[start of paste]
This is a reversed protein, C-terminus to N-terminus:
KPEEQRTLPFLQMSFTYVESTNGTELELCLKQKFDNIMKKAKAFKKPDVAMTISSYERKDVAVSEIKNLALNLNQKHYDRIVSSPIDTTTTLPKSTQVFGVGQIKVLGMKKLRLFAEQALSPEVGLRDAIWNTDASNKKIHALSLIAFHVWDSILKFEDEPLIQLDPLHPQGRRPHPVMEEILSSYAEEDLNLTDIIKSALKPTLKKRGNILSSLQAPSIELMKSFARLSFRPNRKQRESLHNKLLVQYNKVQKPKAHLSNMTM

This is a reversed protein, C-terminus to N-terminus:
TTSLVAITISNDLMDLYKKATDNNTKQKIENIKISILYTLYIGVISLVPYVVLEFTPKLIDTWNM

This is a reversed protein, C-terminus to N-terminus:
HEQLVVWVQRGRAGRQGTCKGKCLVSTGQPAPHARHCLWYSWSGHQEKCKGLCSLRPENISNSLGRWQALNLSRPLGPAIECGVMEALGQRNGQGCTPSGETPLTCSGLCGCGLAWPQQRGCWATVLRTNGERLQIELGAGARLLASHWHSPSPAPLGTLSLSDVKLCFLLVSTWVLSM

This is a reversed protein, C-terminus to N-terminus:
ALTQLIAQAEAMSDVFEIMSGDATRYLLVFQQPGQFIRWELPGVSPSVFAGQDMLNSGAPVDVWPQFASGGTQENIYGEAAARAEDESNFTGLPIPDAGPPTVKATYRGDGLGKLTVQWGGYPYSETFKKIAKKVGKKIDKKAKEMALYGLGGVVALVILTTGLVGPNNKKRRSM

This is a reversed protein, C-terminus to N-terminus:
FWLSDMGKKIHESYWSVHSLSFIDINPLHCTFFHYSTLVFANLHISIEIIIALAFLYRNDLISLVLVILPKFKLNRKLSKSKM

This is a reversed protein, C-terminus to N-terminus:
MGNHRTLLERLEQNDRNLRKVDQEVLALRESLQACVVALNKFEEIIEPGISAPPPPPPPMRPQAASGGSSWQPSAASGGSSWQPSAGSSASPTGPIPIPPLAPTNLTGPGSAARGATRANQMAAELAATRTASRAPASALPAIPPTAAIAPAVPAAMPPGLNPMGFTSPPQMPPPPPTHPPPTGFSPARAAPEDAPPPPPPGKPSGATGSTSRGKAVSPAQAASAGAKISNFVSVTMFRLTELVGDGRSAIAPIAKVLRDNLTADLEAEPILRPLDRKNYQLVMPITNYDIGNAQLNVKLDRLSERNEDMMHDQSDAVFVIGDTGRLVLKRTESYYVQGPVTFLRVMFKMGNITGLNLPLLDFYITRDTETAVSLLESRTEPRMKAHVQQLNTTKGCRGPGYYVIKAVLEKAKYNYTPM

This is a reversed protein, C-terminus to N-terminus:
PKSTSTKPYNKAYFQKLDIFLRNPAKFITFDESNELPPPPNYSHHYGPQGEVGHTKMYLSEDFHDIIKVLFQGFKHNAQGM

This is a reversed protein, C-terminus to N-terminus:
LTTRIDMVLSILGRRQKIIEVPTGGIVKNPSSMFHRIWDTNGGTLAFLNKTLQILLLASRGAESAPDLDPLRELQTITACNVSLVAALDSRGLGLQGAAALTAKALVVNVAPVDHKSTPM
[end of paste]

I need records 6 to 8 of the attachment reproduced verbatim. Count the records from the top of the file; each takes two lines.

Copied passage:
This is a reversed protein, C-terminus to N-terminus:
MGNHRTLLERLEQNDRNLRKVDQEVLALRESLQACVVALNKFEEIIEPGISAPPPPPPPMRPQAASGGSSWQPSAASGGSSWQPSAGSSASPTGPIPIPPLAPTNLTGPGSAARGATRANQMAAELAATRTASRAPASALPAIPPTAAIAPAVPAAMPPGLNPMGFTSPPQMPPPPPTHPPPTGFSPARAAPEDAPPPPPPGKPSGATGSTSRGKAVSPAQAASAGAKISNFVSVTMFRLTELVGDGRSAIAPIAKVLRDNLTADLEAEPILRPLDRKNYQLVMPITNYDIGNAQLNVKLDRLSERNEDMMHDQSDAVFVIGDTGRLVLKRTESYYVQGPVTFLRVMFKMGNITGLNLPLLDFYITRDTETAVSLLESRTEPRMKAHVQQLNTTKGCRGPGYYVIKAVLEKAKYNYTPM

This is a reversed protein, C-terminus to N-terminus:
PKSTSTKPYNKAYFQKLDIFLRNPAKFITFDESNELPPPPNYSHHYGPQGEVGHTKMYLSEDFHDIIKVLFQGFKHNAQGM

This is a reversed protein, C-terminus to N-terminus:
LTTRIDMVLSILGRRQKIIEVPTGGIVKNPSSMFHRIWDTNGGTLAFLNKTLQILLLASRGAESAPDLDPLRELQTITACNVSLVAALDSRGLGLQGAAALTAKALVVNVAPVDHKSTPM